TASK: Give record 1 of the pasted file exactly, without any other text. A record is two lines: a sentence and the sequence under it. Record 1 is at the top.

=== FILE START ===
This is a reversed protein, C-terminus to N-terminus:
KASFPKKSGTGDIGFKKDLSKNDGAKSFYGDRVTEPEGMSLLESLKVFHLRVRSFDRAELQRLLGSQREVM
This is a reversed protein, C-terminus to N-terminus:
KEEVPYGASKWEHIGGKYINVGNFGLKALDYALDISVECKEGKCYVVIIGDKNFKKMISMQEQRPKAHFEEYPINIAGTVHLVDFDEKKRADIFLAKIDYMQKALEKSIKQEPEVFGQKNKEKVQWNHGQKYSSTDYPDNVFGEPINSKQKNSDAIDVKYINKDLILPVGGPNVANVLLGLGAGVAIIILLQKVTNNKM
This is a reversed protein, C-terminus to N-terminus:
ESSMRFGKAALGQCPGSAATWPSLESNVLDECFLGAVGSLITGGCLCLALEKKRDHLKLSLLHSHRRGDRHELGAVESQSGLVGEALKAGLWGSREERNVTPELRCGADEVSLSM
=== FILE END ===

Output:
This is a reversed protein, C-terminus to N-terminus:
KASFPKKSGTGDIGFKKDLSKNDGAKSFYGDRVTEPEGMSLLESLKVFHLRVRSFDRAELQRLLGSQREVM